Saint Jerome in the Desert

Image: Cosimo Tura, Saint Jerome (c.1470). Oil and egg on poplar.101 x 57.2 cm. The National Gallery, London, 1867. Room 55. http://www.nationalgallery.org.uk/paintings/cosimo-tura-saint-jerome, 22 September 2015.

Cosimo Tura

The National Gallery
 

SAINT JEROME kneels within the wilderness ; 
Along the cavern's sandy channels press 
The flowings of deep water. On one knee, 
On one foot he rests his weight— 
A foot that rather seems to be 
The clawed base of a pillar past all date 
Than prop of flesh and bone ; 
About his sallow, osseous frame 
A cinder-coloured cloak is thrown 
For ample emblem of his shame. 

Grey are the hollowed rocks, grey is his head 
And grey his beard that, formal and as dread 
As some Assyrian’s on a monument, 
From the chin is sloping down. 
O'er his tonsure heaven has bent 
A solid disc of unillumined brown ; 
His scarlet hat is flung 
Low on the pebbles by a shoot 
Of tiny nightshade that among 
The pebbles has maintained a root. 

He turns his face— yea, turns his body where 
They front the cleanness of the sky and air ; 
We feel, although we see not, what he sees. 
From the hidden desert flows 
An uncontaminated breeze 
That terrible in censure round him blows ; 
While the horizons brim 
His eyes with silver glare and it 
Casts, in its purity, on him 
An accusation infinite. 

Sublime and fierce, he will not budge 
Although each element becomes his judge : 
For is not life the breath of God and thought 
God's own light across the brain ? 
Yet he, in whom these powers have wrought, 
Hath dared with slow and lusting flesh to stain 
Their operations clear 
As those of sunshine and the wind : 
He is unfit for sigh or tear, 
So whole the sin that he hath sinned, 

Thus having done the man within him wrong. 
He lifts his arm, the tendons of it strong 
As rods, the fingers resolute and tense 
Round a flint-stone in the hand ; 
Against his breast, with vehemence, 
He aims a blow, as if at God's command. 
His breast of flint awaits 
Much flagellation ; pleasure fills 
The body courage reinstates 
Enduring what the spirit wills. 

Dark wisdom, dread asceticism ! — See, 
The night-owl, set athwart a rock-bound tree 
Below the cave, rolls pertinacious eyes 
On the penitence that bleeds,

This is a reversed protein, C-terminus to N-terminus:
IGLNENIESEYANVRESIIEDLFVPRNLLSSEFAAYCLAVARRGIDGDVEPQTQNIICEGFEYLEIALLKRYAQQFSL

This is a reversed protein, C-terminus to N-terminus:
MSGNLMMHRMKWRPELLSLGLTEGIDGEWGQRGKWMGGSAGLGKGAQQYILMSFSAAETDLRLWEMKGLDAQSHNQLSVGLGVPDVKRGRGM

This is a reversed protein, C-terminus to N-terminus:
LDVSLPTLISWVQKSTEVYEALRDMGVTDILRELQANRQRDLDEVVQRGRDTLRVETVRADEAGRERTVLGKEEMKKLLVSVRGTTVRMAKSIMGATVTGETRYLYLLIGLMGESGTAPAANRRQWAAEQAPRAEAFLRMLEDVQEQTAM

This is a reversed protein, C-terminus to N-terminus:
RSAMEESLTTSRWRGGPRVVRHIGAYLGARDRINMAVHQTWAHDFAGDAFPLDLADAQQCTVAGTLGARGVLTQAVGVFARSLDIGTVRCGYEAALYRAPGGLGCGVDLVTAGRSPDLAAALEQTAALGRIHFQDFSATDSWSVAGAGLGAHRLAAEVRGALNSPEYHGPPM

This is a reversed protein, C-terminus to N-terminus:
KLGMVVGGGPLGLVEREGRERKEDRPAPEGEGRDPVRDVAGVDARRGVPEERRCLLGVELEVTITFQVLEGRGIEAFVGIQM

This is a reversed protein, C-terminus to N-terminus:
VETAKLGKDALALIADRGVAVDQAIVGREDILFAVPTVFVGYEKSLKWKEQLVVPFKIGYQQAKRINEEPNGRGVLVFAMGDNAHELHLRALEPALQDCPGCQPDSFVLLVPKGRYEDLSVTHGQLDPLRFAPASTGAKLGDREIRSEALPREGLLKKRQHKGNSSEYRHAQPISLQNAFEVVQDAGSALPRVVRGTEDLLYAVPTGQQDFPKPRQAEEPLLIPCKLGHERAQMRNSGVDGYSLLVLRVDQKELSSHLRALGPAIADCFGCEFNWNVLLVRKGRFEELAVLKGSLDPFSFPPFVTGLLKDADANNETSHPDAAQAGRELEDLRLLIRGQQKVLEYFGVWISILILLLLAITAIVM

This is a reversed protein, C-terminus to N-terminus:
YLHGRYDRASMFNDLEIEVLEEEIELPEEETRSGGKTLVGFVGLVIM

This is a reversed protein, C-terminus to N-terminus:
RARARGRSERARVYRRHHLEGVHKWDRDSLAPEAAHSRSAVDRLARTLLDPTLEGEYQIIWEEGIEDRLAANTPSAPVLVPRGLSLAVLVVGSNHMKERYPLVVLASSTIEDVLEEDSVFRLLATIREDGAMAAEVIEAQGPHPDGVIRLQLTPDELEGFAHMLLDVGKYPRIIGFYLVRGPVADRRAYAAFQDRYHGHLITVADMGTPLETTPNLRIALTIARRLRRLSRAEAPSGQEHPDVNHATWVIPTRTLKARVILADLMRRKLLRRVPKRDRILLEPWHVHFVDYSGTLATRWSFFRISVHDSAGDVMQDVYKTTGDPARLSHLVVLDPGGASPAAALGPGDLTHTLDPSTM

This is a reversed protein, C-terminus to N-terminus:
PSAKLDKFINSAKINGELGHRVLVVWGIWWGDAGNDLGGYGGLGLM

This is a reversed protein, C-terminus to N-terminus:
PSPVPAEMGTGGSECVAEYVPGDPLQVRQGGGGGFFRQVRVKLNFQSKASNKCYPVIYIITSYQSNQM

That in abashed absorption tries 
To rouse the mere forgetfulness it needs. 
But lo ! a white bird's wings 
Find on the cliff a resting-place :— 
If man looks forth on unsoiled things, 
His own defilement he must face,

With somewhat of the hermit's rage of shame, 
That only smarting chastisement can tame : 
Yet Jerome's mood is humbler, surer far 
When, distressful penance done, 
His grey-bound volumes, his red Vulgate are 
Laid on his lap and he within the sun 
Is writing, undismayed 
As the quiet cowherd who attends 
His kine, beneath a colonnade, 
Where yonder, ancient hill ascends.

 

Cosimo Tura

The National Gallery
 

SAINT JEROME kneels within the wilderness ; 
Along the cavern's sandy channels press 
The flowings of deep water. On one knee, 
On one foot he rests his weight— 
A foot that rather seems to be 
The clawed base of a pillar past all date 
Than prop of flesh and bone ; 
About his sallow, osseous frame 
A cinder-coloured cloak is thrown 
For ample emblem of his shame. 

Grey are the hollowed rocks, grey is his head 
And grey his beard that, formal and as dread 
As some Assyrian’s on a monument, 
From the chin is sloping down. 
O'er his tonsure heaven has bent 
A solid disc of unillumined brown ; 
His scarlet hat is flung 
Low on the pebbles by a shoot 
Of tiny nightshade that among 
The pebbles has maintained a root. 

He turns his face— yea, turns his body where 
They front the cleanness of the sky and air ; 
We feel, although we see not, what he sees. 
From the hidden desert flows 
An uncontaminated breeze 
That terrible in censure round him blows ; 
While the horizons brim 
His eyes with silver glare and it 
Casts, in its purity, on him 
An accusation infinite. 

Sublime and fierce, he will not budge 
Although each element becomes his judge : 
For is not life the breath of God and thought 
God's own light across the brain ? 
Yet he, in whom these powers have wrought, 
Hath dared with slow and lusting flesh to stain 
Their operations clear 
As those of sunshine and the wind : 
He is unfit for sigh or tear, 
So whole the sin that he hath sinned, 

Thus having done the man within him wrong. 
He lifts his arm, the tendons of it strong 
As rods, the fingers resolute and tense 
Round a flint-stone in the hand ; 
Against his breast, with vehemence, 
He aims a blow, as if at God's command. 
His breast of flint awaits 
Much flagellation ; pleasure fills 
The body courage reinstates 
Enduring what the spirit wills. 

Dark wisdom, dread asceticism ! — See, 
The night-owl, set athwart a rock-bound tree 
Below the cave, rolls pertinacious eyes 
On the penitence that bleeds, 
That in abashed absorption tries 
To rouse the mere forgetfulness it needs. 
But lo ! a white bird's wings 
Find on the cliff a resting-place :— 
If man looks forth on unsoiled things, 
His own defilement he must face,

With somewhat of the hermit's rage of shame, 
That only smarting chastisement can tame : 
Yet Jerome's mood is humbler, surer far 
When, distressful penance done, 
His grey-bound volumes, his red Vulgate are 
Laid on his lap and he within the sun 
Is writing, undismayed 
As the quiet cowherd who attends 
His kine, beneath a colonnade, 
Where yonder, ancient hill ascends.